The author describes the progress of his grief from the shock of learning of his son's accidental death to his final resignation a year later
lament for a son
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A Grief Observed comprises the reflections of the great scholar and Christian on the death of his wife after only a few short years of marriage. Painfully honest in its dissection of his thoughts and feelings, this is a book that details his paralysing grief, bewilderment and sense of loss in simple and moving prose. Invaluable as an insight into the grieving process just as much as it is as an exploration of religious doubt, A Grief Observed will continue to offer its consoling insights to a huge range of readers, as it has for over fifty years. 'A classic of the genre, a literary answer to the pain of loss.' Robert McCrum
World-renowned Christian philosopher. Beloved professor. Author of the classic Lament for a Son. Nicholas Wolterstorff is all of these and more. His memoir, In This World of Wonders, opens a remarkable new window into the life and thought of this remarkable man. Written not as a complete life story but as a series of vignettes, Wolterstorff’s memoir moves from his humble beginnings in a tiny Minnesota village to his education at Calvin College and Harvard University, to his career of teaching philosophy and writing books, to the experiences that prompted some of his writing—particularly his witnessing South African apartheid and Palestinian oppression firsthand. In This World of Wonders is the story of a thoughtful and grateful Christian whose life has been shaped by many loves—love of philosophy, love of family, love of art and architecture, love of nature and gardening, and more. It’s a lovely, wonderful story.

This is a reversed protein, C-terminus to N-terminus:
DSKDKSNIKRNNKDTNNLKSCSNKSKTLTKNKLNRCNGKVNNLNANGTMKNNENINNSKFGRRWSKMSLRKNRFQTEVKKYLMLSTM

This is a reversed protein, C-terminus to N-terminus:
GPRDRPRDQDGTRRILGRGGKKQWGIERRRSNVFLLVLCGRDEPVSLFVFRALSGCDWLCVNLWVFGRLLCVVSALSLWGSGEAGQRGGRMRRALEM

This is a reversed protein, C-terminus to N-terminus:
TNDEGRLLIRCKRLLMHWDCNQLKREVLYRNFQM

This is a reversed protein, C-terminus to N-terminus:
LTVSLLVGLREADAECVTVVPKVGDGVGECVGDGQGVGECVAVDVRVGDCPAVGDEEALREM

For a parent, losing a child is the most devastating event that can occur. Most books on the subject focus on grieving and recovery, but as most parents agree, there is no recovery from such a loss. This book examines the continued love parents feel for their child and the many poignant and ingenious ways they devise to preserve the bond. Through detailed profiles of parents, Ann Finkbeiner shows how new activities and changed relationships with their spouse, friends, and other children can all help parents preserve a bond with the lost child. Based on extensive interviews and grief research, Finkbeiner explains how parents have changed five to twenty-five years after the deaths of their children. The first half of the book discusses the short- and long-term effects of the child’s death on the parent’s relationships with the outside world, that is, with their spouses, other children, friends, and relatives. The second half of the book details the effect on the parents’ internal world: their continuing sense of guilt; their need to place the death in some larger context and their inability sometimes to consistently do so; their new set of priorities; the nature of their bond with the lost child and the subtle and creative ways they have of continuing that bond. Finkbeiner’s central point is not so much how parents grieve for their children, but how they love them. Refusing to fall back on pop jargon about “recovery” or to offer easy solutions or standardized timelines, Finkbeiner’s is a genuine and moving search to come to terms with loss. Her complex profiles of parents resonate with the honesty and authenticity of uncomfortable emotions expressed and, most importantly, shared with others experiencing a similar loss. Finally, each profile exemplifies the many heroic ways parents learn to live with their pain, and by so doing, honor the lives their children should have lived.